Photography and computer generated technologies join forces in Cape Town based Artist, Dillon Marsh‘s, ‘For What It’s Worth‘, installation. The embodiment of the resources of a copper mine located within the landscapes, highlight the sacrifice and rewards that mines give birth to. Using CGI technology Marsh creates a scale model that symbolizes the exact mass of materials removed from the mine. The sphere that occupies the terrain illustrates how much mass actually was extracted from the earth’s ground. According to Marsh, ‘the intention [behind his work] is to create a kind of visualization of the merits and shortfalls of mining in South Africa, an industry that has shaped the history and economy of the country so radically.‘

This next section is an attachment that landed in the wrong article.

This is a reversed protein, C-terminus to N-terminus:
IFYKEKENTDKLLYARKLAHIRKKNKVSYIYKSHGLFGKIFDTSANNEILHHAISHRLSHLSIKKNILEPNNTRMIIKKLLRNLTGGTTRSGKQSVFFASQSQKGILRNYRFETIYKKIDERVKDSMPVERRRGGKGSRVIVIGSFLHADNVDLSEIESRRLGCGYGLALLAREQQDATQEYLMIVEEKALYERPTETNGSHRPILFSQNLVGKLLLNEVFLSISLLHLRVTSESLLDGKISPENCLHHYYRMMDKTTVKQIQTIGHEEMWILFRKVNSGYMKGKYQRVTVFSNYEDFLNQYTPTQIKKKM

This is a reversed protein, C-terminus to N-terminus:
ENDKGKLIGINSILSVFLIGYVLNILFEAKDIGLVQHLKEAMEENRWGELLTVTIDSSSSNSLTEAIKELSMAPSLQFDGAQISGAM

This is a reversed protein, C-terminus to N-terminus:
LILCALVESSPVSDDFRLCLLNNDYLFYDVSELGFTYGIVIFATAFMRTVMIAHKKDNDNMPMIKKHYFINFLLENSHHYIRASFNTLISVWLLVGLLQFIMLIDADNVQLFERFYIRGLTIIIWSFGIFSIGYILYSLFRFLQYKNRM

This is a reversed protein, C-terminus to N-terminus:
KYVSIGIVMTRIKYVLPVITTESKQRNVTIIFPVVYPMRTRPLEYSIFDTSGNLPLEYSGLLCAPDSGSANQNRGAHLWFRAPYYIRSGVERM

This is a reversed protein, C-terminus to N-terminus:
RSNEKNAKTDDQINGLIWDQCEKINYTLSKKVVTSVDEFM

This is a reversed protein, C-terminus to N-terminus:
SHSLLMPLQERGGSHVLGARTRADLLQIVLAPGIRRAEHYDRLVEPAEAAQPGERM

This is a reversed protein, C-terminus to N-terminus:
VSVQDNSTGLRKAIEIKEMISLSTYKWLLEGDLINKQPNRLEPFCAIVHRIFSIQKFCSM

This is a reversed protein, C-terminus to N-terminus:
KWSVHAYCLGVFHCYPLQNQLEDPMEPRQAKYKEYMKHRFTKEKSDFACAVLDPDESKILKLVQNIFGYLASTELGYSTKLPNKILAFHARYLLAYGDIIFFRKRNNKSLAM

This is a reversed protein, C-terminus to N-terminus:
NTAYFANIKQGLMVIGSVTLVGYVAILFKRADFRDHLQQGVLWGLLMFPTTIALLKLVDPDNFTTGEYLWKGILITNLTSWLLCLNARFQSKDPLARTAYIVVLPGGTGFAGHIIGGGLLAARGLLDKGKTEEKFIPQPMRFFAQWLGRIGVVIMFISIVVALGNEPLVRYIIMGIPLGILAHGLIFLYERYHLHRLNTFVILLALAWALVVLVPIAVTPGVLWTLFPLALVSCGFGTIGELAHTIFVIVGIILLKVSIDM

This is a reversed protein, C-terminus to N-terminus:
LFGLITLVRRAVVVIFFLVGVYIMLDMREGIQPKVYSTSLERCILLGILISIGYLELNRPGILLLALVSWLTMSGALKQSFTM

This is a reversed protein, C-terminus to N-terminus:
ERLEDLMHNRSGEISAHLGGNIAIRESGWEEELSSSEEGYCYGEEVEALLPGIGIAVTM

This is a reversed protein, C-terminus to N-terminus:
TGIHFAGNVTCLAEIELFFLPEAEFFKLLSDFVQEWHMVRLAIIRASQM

Whether you refer to these spheres as a new wave of commerce and community that began with the operation of the blue mine in springbok, in 1852 or scars in the landscape as a result of depleting the resources of the land and leaving an uncertain future to the new small towns that were generated from the opportunity that once spawned its creation by 2007; one thing that is for sure; the play between beauty and destruction that emanates from mining has been internalized by an authentic and soul-bearing Artist for the world to witness and learn from.
Check out Marsh’s compelling work and revel in the feeling of awe, wonder and memory that is conveyed in his installations in South Africa as we continue to grapple with the complex relationship humans have with the environment.
💙Blue Mine, Springbok
1852 to 1912
3,535 tons of copper extracted
💚Tweefontein Mine, Concordia
over 100m deep, 38,747.7 tons of copper extracted
💜Jubilee Mine, Concordia
1971 to 1973
over 100m deep, 6,500 tons of copper extracted
💜Love & Light☀️,
CRISTEN M. MILLS